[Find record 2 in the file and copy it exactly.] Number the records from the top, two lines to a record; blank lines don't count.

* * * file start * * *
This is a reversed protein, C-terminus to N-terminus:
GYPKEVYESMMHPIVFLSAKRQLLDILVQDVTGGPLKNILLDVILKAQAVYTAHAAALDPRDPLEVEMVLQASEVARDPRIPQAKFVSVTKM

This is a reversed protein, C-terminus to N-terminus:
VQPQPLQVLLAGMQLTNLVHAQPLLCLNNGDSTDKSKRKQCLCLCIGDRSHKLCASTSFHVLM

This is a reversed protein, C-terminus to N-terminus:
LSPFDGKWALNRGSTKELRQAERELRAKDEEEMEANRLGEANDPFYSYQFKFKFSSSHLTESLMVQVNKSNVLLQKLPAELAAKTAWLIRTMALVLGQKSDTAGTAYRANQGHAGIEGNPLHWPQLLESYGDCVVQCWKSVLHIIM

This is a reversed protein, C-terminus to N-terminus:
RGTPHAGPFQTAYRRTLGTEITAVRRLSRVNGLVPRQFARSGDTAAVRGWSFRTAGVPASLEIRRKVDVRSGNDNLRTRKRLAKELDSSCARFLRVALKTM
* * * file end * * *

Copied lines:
This is a reversed protein, C-terminus to N-terminus:
VQPQPLQVLLAGMQLTNLVHAQPLLCLNNGDSTDKSKRKQCLCLCIGDRSHKLCASTSFHVLM